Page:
Ruby on Rails Tutorial: Learn Rails by Example. Copyright © 2010 by Michael Hartl. All source code in Ruby on Rails Tutorial is available under the MIT License and the Beerware License.

   Copyright (c) 2010 Michael Hartl

   Permission is hereby granted, free of charge, to any person
   obtaining a copy of this software and associated documentation
   files (the "Software"), to deal in the Software without
   restriction, including without limitation the rights to use,
   copy, modify, merge, publish, distribute, sublicense, and/or sell
   copies of the Software, and to permit persons to whom the
   Software is furnished to do so, subject to the following

   The above copyright notice and this permission notice shall be
   included in all copies or substantial portions of the Software.

 * ---------------------------------------------------------------------------
 * "THE BEERWARE LICENSE" (Revision 42):
 * Michael Hartl wrote this code. As long as you retain this notice, you can
 * do whatever you want with this stuff. If we meet someday, and you think
 * this stuff is worth it, you can buy me a beer in return.
 * ---------------------------------------------------------------------------

Chapter 2 A demo app

In this chapter, we’ll develop a simple demonstration application to show off some of the power of Rails. The purpose is to get a high-level overview of Ruby on Rails programming (and web development in general) by rapidly generating an application using scaffold generators.1 As discussed in Box 1.1, the rest of the book will take the opposite approach, developing a full application incrementally and explaining each new concept as it arises, but for a quick overview (and some instant gratification) there is no substitute for scaffolding. The resulting demo app will allow us to interact with it through its URLs, giving us insight into the structure of a Rails application, including a first example of the REST architecture favored by Rails.

As with the forthcoming sample application, the demo app will consist of users and their associated microposts (thus constituting a minimalist Twitter-style app). The functionality will be utterly under-developed, and many of the steps will seem like magic, but worry not: the full sample app will develop a similar application from the ground up starting in Chapter 3, and I will provide plentiful forward-references to later material. In the mean time, have patience and a little faith—the whole point of this tutorial is to take you beyond this superficial, scaffold-driven approach to achieve a deeper understanding of Rails.

2.1 Planning the application

In this section we’ll outline our plans for the demo application. As in Section 1.2.3, we’ll start by generating the application skeleton using the rails command:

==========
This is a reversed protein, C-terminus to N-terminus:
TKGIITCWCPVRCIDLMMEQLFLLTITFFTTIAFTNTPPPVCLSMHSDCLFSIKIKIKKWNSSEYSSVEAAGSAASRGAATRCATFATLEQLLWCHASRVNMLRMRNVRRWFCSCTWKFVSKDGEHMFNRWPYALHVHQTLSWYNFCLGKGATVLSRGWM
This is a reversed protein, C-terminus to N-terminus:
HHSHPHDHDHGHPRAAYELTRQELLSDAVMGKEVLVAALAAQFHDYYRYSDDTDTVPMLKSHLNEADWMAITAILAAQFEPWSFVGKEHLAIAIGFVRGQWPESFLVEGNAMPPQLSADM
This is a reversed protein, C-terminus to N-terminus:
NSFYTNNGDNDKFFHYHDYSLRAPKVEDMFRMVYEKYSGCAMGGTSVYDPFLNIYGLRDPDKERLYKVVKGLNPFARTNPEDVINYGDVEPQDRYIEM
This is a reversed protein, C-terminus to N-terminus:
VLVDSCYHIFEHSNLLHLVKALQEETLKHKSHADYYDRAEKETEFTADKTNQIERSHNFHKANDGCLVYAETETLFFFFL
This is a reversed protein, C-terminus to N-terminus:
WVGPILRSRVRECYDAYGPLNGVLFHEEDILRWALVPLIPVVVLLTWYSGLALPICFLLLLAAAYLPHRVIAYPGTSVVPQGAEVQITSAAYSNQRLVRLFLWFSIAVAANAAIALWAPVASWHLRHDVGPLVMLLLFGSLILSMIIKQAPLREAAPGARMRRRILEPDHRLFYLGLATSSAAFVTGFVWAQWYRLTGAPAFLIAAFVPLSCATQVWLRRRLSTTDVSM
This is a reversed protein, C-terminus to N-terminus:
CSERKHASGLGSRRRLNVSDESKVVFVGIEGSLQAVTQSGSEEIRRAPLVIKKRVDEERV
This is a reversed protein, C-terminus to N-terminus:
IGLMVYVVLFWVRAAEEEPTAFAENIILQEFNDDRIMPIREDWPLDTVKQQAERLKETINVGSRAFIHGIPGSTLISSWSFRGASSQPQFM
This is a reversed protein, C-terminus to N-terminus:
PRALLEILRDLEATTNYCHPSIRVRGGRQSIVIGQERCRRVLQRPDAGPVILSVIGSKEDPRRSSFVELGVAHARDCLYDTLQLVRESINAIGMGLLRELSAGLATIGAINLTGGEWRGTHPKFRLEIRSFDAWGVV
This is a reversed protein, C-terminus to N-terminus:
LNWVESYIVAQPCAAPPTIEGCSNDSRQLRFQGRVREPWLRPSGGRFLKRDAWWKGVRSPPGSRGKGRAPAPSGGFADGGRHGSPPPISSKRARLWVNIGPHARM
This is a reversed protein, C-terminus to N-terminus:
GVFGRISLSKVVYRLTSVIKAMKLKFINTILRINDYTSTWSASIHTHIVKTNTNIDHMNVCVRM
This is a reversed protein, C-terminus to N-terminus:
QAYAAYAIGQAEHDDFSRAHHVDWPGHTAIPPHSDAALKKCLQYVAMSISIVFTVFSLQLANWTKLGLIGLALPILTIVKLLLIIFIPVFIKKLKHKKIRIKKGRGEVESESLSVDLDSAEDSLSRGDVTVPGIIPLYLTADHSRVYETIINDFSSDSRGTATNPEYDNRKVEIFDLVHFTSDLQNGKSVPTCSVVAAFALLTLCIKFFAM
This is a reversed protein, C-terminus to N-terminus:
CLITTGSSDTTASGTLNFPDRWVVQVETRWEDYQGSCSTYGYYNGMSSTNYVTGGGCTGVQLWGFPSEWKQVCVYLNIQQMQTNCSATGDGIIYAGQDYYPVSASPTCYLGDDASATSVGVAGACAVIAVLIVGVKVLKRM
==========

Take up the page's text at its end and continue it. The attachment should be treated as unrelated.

$ cd ~/rails_projects
$ rails demo_app
$ cd demo_app

Next, we’ll copy the .gitignore file from Listing 1.2 to the demo app’s Rails root directory:

$ git init
$ cp ~/rails_projects/first_app/.gitignore .
$ git add .
$ git commit -m "Initial commit"
Figure 2.1: Creating a demo app repository at GitHub. (full size)

You can also optionally create a new repository (Figure 2.1) and push it up to GitHub:

$ git remote add origin<username>/demo_app.git
$ git push origin master

Now we’re ready to start making the app itself. The typical first step when making a web application is to create a data model, which is a representation of the structures needed by our application. In our case, the demo app will be a stripped-down microblog, with only users and short (micro) posts. Thus, we’ll begin with a model for users of the app (Section 2.1.1), and then we’ll add a model for microposts (Section 2.1.2).

2.1.1 Modeling users

There are as many choices for a user data model as there are different registration forms on the web; we’ll go with a distinctly minimalist approach. Users of our demo app will have a unique integer identifier called id, a publicly viewable name (of type string), and an email address (also a string) that will double as a username. A summary of the data model for users appears in Figure 2.2.

Figure 2.2: The data model for users.

As we’ll see starting in Section 6.1.1, the label users in Figure 2.2 corresponds to a table in a database, and the id, name, and email attributes are columns in that table.

2.1.2 Modeling microposts

The core of the micropost data model is even simpler than the one for users: a micropost has only an id and a content field for the micropost’s text (of type string).2 There’s an additional complication, though: we want to associate each micropost with a particular user; we’ll accomplish this by recording the user_id of the owner of the post. The results are shown in Figure 2.3.

Figure 2.3: The data model for microposts.

We’ll see in Section 2.3.3 (and more fully in Chapter 11) how this user_id attribute allows us to succinctly express the notion that a user potentially has many associated microposts.

2.2 The Users resource

In this section, we’ll implement the users data model in Section 2.1.1, along with a web interface to that model. The combination will constitute a Users resource, which will allow us to think of users as objects that can be created, read, updated, and deleted through the web via the HTTP protocol.

As promised in the introduction, our Users resource will be created by a scaffold generator program, which comes standard with each Rails project. The argument of the scaffold command is the singular version of the resource name (in this case, User), together with optional parameters for the data model’s attributes:3

$ script/generate scaffold User name:string email:string
      exists  app/models/
      exists  app/controllers/
      exists  app/helpers/
      create  app/views/users
      exists  app/views/layouts/